“It’s definitely a compliment,” James said. “Some who have reviewed my music have said that my sound can only come from living in New York. Well, I have been living in New York for the last 10 years. It’s like, how do we describe something without firstly giving someone a framework to go on? So, if I have to choose a framework, it’s an honor to be starting with the people at the top. After studying your heroes for so long, you understand what they do to make their magic, but I definitely make my music my own. So yes, people say I wear my inspirations on my sleeve, which is true, but again it’s my own sound.”


Since the release of his first album in 2003, James can say he has definitely grown as a songwriter.


“I would hope so!” he laughed. “I think with Never Setting Sun, I was really just discovering what I was good at, what I liked. I was testing the waters and I was trying things out that I would not do again. But I think just as you mature as a songwriter, hopefully your writing and your perspective matures,” James continued. “And so does your signature sound – your signature writing style also matures and becomes more of your own because you just do you; you keep doing yourself; your own version of whatever it is you’re doing. And the more you do it, the more you become yourself as a signature sound or writer.”

What makes a song successful in James’ opinion? After all, he composed eight great ones on All the Good Blank Are Taken.

“First is personal success, which is my gauge for everything,” James stated. “It all comes down to, did I achieve what I set out to achieve? If so, then it’s successful. A successful song is when I’m completely happy with it. I want a memorable melody that people will want to remember and keep on hearing. And it has to be poetic, not have words thrown at it. Every word counts. It’s the feeling, the meter, the cadence, all of it that matters. Leonard Cohen was a master at it, so is Dylan.”

What does James believe is the reason the public has embraced him as a musician and All the Good Blank Are Taken?

“I believe my sound is great because it’s a little bit edgy,” James simply stated. “It’s got some attitude to it. Attitude and depth; sophistication and angry at the same time. And by doing that, you may create something more unique because you don’t expect those two qualities to exist on the same spectrum.”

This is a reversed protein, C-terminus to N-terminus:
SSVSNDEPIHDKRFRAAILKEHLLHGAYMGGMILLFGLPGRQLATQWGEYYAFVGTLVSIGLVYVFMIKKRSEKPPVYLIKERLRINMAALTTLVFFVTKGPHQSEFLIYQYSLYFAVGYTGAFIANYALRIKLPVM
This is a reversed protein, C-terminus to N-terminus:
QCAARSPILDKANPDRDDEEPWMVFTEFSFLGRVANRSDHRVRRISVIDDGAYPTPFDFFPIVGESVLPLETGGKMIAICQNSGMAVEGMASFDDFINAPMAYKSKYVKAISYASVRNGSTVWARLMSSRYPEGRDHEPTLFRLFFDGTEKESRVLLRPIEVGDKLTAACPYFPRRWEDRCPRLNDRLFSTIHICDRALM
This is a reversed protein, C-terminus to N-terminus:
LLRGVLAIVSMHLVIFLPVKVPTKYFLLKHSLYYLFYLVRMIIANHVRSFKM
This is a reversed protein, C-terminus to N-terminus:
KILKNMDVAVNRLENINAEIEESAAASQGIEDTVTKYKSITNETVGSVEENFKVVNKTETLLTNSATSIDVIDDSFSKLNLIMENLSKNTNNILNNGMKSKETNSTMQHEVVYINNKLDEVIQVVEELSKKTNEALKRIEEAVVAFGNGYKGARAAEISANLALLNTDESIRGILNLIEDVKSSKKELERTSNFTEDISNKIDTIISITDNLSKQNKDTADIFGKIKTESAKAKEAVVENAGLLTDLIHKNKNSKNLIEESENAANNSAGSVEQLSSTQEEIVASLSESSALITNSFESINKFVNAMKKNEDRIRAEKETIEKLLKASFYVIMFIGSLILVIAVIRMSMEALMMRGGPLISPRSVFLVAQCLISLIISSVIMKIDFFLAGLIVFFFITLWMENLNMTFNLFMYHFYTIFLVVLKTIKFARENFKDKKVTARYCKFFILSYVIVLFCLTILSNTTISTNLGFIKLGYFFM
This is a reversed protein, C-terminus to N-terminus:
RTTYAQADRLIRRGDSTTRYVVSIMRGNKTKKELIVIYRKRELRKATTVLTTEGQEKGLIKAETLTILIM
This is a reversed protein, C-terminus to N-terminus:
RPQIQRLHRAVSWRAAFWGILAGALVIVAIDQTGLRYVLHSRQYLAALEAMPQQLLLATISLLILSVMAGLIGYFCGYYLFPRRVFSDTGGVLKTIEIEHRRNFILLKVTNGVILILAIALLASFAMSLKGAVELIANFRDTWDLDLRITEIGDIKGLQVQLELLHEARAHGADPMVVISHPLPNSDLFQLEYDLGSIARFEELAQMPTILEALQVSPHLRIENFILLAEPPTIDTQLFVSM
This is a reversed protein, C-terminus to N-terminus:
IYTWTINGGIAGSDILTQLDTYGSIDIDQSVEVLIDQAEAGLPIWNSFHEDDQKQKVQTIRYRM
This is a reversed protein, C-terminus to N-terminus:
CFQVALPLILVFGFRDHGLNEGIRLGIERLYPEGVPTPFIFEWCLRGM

James is well-spoken and articulate. He likes to write about comprehensive topics in a precise manner, making the conventional come across in a clever and unconventional manner. Take his song, “Stranger” for example.

“I like to consider myself a philosopher,” James shared.  “I like to provoke people with thoughts that maybe they haven’t thought about, but maybe it’s time they did. Or maybe it’s just an interesting thought to think about. Maybe it will help them make sense of the world, which is really what philosophy is. Communication is just us as an animal, trying to make sense about our world. That’s what I really enjoy doing, making sense of the world,” he said, “like our own trajectory, our own life, our own connection with others.”

And, perspective is everything, according to James.

“When I was younger, I didn’t pay attention to, or wasn’t aware of, how other people’s perspectives can be and often are different to your own,” he revealed. “The truth is not finite; the truth is not one perspective.”

And that’s a hard thing to grapple with, as James can attest.

“I think when you’re younger, you want answers. When you think you’ve been given those answers, you believe you can go out into the world, knowing this truth that you can fall back on,” he opined. “And then you realize it’s not solid, it’s not real. Your perspective is only one of the reality of everyone’s reality. There are other perspectives and you need to be aware that it’s not just your world. You need to make accommodations for others who think differently than you. I know people struggle with that and why it’s not easy. It wasn’t easy for me, for sure!”

Aside from further philosophical ponderings, James continues to work on his music. Since All the Good Blank Are Taken has just been released, it’s a bit premature to say when his next album will be out.

“My days have been very productive,” James ended. “I keep composing my ideas into song and verse. It’s hard to say what will turn up on my next album, whenever that will be, but the wheels keep turning. Let the creative juices continue to flow!”